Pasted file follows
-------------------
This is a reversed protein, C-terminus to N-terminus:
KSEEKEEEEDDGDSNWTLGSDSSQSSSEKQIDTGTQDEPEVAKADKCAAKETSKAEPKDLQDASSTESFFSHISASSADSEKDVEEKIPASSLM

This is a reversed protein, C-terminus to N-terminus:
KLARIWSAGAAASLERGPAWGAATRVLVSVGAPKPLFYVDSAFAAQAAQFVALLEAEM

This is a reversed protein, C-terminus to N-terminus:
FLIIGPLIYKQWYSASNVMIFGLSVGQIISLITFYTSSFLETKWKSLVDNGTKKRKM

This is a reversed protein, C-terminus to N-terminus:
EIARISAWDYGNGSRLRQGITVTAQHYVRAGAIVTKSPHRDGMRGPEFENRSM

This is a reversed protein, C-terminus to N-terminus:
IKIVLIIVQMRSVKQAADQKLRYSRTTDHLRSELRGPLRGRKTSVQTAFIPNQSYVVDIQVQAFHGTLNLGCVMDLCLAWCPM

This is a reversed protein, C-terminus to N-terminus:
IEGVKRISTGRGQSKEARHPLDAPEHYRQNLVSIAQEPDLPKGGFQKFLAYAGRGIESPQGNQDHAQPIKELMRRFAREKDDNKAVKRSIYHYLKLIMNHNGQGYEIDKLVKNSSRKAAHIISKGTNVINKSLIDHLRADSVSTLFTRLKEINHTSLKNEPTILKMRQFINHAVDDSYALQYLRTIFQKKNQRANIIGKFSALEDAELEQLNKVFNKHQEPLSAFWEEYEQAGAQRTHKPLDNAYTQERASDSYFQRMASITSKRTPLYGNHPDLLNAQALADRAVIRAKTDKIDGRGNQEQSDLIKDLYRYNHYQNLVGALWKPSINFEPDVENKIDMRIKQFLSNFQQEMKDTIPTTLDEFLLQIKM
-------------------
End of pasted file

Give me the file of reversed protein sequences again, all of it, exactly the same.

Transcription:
This is a reversed protein, C-terminus to N-terminus:
KSEEKEEEEDDGDSNWTLGSDSSQSSSEKQIDTGTQDEPEVAKADKCAAKETSKAEPKDLQDASSTESFFSHISASSADSEKDVEEKIPASSLM

This is a reversed protein, C-terminus to N-terminus:
KLARIWSAGAAASLERGPAWGAATRVLVSVGAPKPLFYVDSAFAAQAAQFVALLEAEM

This is a reversed protein, C-terminus to N-terminus:
FLIIGPLIYKQWYSASNVMIFGLSVGQIISLITFYTSSFLETKWKSLVDNGTKKRKM

This is a reversed protein, C-terminus to N-terminus:
EIARISAWDYGNGSRLRQGITVTAQHYVRAGAIVTKSPHRDGMRGPEFENRSM

This is a reversed protein, C-terminus to N-terminus:
IKIVLIIVQMRSVKQAADQKLRYSRTTDHLRSELRGPLRGRKTSVQTAFIPNQSYVVDIQVQAFHGTLNLGCVMDLCLAWCPM

This is a reversed protein, C-terminus to N-terminus:
IEGVKRISTGRGQSKEARHPLDAPEHYRQNLVSIAQEPDLPKGGFQKFLAYAGRGIESPQGNQDHAQPIKELMRRFAREKDDNKAVKRSIYHYLKLIMNHNGQGYEIDKLVKNSSRKAAHIISKGTNVINKSLIDHLRADSVSTLFTRLKEINHTSLKNEPTILKMRQFINHAVDDSYALQYLRTIFQKKNQRANIIGKFSALEDAELEQLNKVFNKHQEPLSAFWEEYEQAGAQRTHKPLDNAYTQERASDSYFQRMASITSKRTPLYGNHPDLLNAQALADRAVIRAKTDKIDGRGNQEQSDLIKDLYRYNHYQNLVGALWKPSINFEPDVENKIDMRIKQFLSNFQQEMKDTIPTTLDEFLLQIKM